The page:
Fans believe yeast repels fleas and supports the immune system.
Critics argue yeast ingredients can be linked to allergies. This may be true, but (like all allergies) only if your particular dog is allergic to the yeast itself.
In addition, a vocal minority insists yeast can increase the risk of developing the life-threatening condition known as bloat. However, this is a claim we’ve not been able to scientifically verify.
In any case, unless your dog is specifically allergic to it, yeast can still be considered a nutritious additive.
What’s more noteworthy here is that brewers yeast contains about 48% protein, a factor that must be considered when judging the actual meat content of this dog food.
Next, liver digest is made from the enzymatic breakdown of liver tissue. Digests are commonly used by pet food manufacturers as flavor enhancers.
Normally, a digest can be considered an acceptable ingredient. However, in this case, the digest is of lower quality — made from the organ tissue of an unnamed (generic) source species.
Next, garlic can be a controversial item. Although many favor the ingredient for its claimed health benefits, garlic has been linked to Heinz body anemia in dogs.3
In addition, garlic is also officially classified as “toxic to dogs” by the Poison Control Center of the ASPCA.4
So, even when used in only small amounts, one must weigh the questionable benefits of feeding garlic against its proven tendency to cause subclinical damage to the red blood cells of the animal.5
In addition, we find no mention of probiotics, friendly bacteria applied to the surface of the kibble after processing to help with digestion.
Next, the minerals listed here do not appear to be chelated. And that can make them more difficult to absorb. Non-chelated minerals are usually associated with lower quality dog foods.
And lastly, this dog food contains menadione, a controversial form of vitamin K linked to liver toxicity, allergies and the abnormal break-down of red blood cells.
Since vitamin K isn’t required by AAFCO in either of its dog food nutrient profiles, we question the use of this substance in any canine formulation.
Extreme Dog Fuel
The Bottom Line
Judging by its ingredients alone, Extreme Dog Fuel looks like a below-average dry product.
But ingredient quality by itself cannot tell the whole story. We still need to estimate the product’s meat content before determining a final rating.
As a group, the brand features an average protein content of 28% and a mean fat level of 20%. Together, these figures suggest a carbohydrate content of 44% for the overall product line.
And a fat-to-protein ratio of about 72%.
Near-average protein. Above-average fat. And below-average carbs when compared to a typical dry dog food.
When you consider the protein-boosting effect of the corn gluten meal and brewers dried yeast, this looks like the profile of a kibble containing a moderate amount of meat.
Extreme Dog Fuel is a plant-based dry dog food using a moderate amount of chicken by-product meal as its main source of animal protein, thus earning the brand 2.5 stars.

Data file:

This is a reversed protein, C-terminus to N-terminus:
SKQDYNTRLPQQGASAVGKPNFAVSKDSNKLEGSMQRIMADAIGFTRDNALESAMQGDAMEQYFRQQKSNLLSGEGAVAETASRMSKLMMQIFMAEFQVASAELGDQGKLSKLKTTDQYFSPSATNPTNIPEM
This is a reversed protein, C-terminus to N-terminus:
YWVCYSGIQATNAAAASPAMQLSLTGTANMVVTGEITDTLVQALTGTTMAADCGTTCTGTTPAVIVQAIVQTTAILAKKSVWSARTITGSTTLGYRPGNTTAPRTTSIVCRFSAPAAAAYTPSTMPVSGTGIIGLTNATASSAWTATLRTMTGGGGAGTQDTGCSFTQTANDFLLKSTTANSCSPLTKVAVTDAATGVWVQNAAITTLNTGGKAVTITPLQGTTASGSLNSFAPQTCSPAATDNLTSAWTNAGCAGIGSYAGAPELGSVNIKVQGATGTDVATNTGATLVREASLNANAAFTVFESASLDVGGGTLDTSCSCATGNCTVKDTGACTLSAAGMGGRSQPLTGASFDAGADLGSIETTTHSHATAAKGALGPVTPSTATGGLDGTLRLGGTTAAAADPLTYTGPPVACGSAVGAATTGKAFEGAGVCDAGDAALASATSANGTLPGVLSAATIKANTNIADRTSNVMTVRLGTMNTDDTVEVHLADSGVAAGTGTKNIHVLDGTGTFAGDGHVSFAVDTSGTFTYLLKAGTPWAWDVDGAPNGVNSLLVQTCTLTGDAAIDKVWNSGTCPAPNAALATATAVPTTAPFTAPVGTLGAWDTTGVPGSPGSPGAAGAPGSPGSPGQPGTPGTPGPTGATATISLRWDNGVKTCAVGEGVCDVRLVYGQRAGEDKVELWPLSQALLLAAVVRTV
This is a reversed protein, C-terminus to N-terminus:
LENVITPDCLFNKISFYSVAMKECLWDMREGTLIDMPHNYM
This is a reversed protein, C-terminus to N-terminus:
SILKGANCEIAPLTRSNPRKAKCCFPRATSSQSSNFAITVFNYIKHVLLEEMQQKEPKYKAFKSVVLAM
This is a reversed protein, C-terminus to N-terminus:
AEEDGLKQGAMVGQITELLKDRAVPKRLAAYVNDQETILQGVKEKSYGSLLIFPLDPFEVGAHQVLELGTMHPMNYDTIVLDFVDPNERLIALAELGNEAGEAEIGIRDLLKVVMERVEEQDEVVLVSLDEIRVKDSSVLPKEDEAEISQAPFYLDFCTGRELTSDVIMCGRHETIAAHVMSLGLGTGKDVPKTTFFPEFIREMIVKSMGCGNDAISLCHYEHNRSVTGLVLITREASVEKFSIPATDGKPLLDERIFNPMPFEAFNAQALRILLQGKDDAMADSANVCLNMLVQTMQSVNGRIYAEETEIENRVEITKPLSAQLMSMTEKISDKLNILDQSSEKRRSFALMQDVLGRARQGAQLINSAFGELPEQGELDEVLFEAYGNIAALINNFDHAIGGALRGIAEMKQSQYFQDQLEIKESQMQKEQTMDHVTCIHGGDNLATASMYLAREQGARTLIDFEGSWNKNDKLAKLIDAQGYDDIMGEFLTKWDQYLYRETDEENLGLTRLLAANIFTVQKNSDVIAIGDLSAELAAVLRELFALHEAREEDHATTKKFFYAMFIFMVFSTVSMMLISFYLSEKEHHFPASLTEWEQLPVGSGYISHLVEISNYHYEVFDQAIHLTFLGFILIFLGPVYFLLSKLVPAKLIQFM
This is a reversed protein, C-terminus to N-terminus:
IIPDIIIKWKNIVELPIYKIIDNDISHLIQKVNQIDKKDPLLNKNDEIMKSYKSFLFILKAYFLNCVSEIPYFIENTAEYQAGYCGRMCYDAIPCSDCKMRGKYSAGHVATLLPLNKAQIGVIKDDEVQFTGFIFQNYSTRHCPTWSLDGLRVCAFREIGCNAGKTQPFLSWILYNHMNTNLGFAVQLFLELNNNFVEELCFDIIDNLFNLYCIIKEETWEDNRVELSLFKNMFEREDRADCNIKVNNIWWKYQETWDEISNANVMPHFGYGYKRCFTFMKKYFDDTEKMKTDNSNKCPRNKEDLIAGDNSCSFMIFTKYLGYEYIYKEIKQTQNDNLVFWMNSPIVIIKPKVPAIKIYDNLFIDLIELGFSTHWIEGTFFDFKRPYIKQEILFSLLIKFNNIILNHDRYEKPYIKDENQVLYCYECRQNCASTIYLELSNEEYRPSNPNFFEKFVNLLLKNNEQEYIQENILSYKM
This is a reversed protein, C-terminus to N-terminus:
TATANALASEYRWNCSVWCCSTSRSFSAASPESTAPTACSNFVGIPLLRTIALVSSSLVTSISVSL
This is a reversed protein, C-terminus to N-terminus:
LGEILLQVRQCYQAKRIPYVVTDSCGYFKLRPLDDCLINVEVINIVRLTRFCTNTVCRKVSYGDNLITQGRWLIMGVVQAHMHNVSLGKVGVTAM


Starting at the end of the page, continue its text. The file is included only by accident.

Please note certain recipes are sometimes given a higher or lower rating based upon our estimate of their total meat content and (when appropriate) their fat-to-protein ratios.
A Final Word
The descriptions and analyses expressed in this and every article on this website represent the views and opinions of the author.
We rely almost entirely on the integrity of the information posted by each company on its website. As such, the accuracy of every report is directly dependent upon the quality of that data.
Although it's our goal to ensure all the information on this website is correct, we cannot guarantee its completeness or its accuracy; nor can we commit to ensuring all the material is kept up-to-date on a daily basis.
Each review is offered in good faith and has been designed to help you make a more informed decision when buying dog food.
However, due to the biological uniqueness of every animal, none of our ratings are intended to suggest feeding a particular product will result in a specific dietary response or health benefit for your pet.
For a better understanding of how we analyze each product, please read our article, "The Problem with Dog Food Reviews".
Remember, no dog food can possibly be appropriate for every life stage, lifestyle or health condition. So, choose wisely. And when in doubt, consult a qualified veterinary professional for help.
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Notes and Updates
11/18/2014 Last Update
- Association of American Feed Control Officials, 2008 Edition ↩
- Shirley RB and Parsons CM, Effect of Ash Content on Protein Quality of Meat and Bone Meal, Department of Animal Sciences, University of Illinois, Poultry Science, 2001 80: 626-632 ↩
- Yamato et al, Heinz Body hemolytic anemia with eccentrocytosis from ingestion of Chinese chive (Allium tuberosum) and garlic (Allium sativum) in a dog, Journal of the American Animal Hospital Association 41:68-73 (2005) ↩
- Garlic, Poison Control Center, ASPCA ↩
- Sharon Gwaltney-Brant DVM, Veterinary Toxicologist, Vice President and Medical Director, ASPCA Animal Poison Control Center in an interview with Dr. Bernadine D. Cruz for Pet Life Radio, Pets Have a Real Taste for Danger ↩